Meet three California designers who add their own sort of sparkle to the Golden State.
PHOTOS: KIMMERLEE CURYL
After some 15 years in Malibu, designer Anouk Steinke-Krueger has moved to the Santa Ynez Valley in Santa Barbara’s wine country. Born in the Netherlands and raised partly in Switzerland (she came to L.A. as a film student and model), the designer is an avid equestrian and known for her earthy, bohemian aesthetic. Currently working on a ranch house and her own new home, Steinke-Krueger is also celebrating a year and a half in her Los Olivos boutique, Hus, which doubles as her design studio. The shop extols her nomadic style and is stocked with items such as handmade leather goods, vintage textiles and art, furnishings, jewelry and fragrance–all with a sustainable, fair-trade focus.
PHOTOS: COURTESY ROBIN STRICKLER
Be it a romantic, blush-hued home on the Newport Beach coast or the colorful Beverly Hills abode of Too Faced founders Jerrod Blandino and Jeremy Johnson, Robin Strickler’s designs emphasize timelessness. Since transitioning from fashion to interiors with the 1991 launch of her Orange County firm, Design Works, Strickler has created homes in myriad styles–coastal, traditional, midcentury–but all reflect her penchant for easy, Southern California living. Fabrics are durable. Expansive windows and doors welcome in sunlight. Kitchens are generous and bathrooms are luxurious. Recently, while working on projects in San Clemente, Corona del Mar and Ladera Ranch with her team, Strickler also contributed to a TLC home-design show that will air later this year.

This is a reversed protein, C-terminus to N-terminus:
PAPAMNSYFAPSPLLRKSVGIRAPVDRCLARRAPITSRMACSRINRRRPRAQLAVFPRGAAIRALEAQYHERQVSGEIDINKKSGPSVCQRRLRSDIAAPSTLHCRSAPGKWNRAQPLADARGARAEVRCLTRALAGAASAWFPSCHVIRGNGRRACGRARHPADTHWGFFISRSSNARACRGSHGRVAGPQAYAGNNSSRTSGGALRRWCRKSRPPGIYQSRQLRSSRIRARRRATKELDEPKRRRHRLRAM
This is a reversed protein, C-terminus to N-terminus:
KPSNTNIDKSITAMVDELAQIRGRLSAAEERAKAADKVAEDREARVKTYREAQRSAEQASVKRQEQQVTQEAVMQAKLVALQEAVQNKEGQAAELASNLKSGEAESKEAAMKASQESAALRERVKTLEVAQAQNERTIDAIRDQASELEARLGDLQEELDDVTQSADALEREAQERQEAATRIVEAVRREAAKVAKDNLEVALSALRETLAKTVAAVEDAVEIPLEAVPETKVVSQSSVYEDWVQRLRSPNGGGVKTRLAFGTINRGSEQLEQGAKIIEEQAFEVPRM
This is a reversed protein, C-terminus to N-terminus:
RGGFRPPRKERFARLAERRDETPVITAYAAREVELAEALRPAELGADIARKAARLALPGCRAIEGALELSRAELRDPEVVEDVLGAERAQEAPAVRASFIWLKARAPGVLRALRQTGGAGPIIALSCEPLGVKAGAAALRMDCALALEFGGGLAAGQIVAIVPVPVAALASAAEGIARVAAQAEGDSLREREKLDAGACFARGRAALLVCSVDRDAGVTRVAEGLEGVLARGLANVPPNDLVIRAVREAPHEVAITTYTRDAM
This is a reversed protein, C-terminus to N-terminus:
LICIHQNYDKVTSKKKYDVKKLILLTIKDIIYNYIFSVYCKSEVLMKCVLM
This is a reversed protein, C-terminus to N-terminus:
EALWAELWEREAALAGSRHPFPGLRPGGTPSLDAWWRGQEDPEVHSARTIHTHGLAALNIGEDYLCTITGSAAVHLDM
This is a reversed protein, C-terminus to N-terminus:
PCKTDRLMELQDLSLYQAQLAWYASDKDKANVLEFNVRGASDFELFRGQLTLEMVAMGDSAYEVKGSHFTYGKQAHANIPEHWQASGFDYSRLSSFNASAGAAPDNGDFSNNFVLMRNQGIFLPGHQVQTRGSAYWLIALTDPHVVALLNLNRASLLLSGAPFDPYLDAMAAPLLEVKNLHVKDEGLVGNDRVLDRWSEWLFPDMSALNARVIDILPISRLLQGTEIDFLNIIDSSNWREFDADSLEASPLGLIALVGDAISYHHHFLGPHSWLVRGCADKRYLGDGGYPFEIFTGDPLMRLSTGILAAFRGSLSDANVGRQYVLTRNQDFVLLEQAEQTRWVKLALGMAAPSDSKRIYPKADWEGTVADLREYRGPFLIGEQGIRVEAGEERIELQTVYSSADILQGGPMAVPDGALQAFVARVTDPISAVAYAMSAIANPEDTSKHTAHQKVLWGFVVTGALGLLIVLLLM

PHOTOS: COURTESY PAULINE WOLSTENCROFT
Los Angeles ceramicist Pauline Wolstencroft adorns hand-formed tabletop pieces with geometric, landscape-inspired designs. Her skill with stains and glazes is rooted in her training as a painter and has won her coveted display space at local shops like Hauser & Wirth and Mohawk General Store, not to mention more than 30,000 Instagram followers. This spring, in addition to making her functional and decorative wares, she will begin work on larger-scale ceramic wall hangings–what she calls “clay paintings.” The native New Yorker finds endless inspiration in California’s geography and tends to sketch out ideas first, explaining that, while ceramics may lack the instant gratification of painting, it does provide a good lesson in slowing down.
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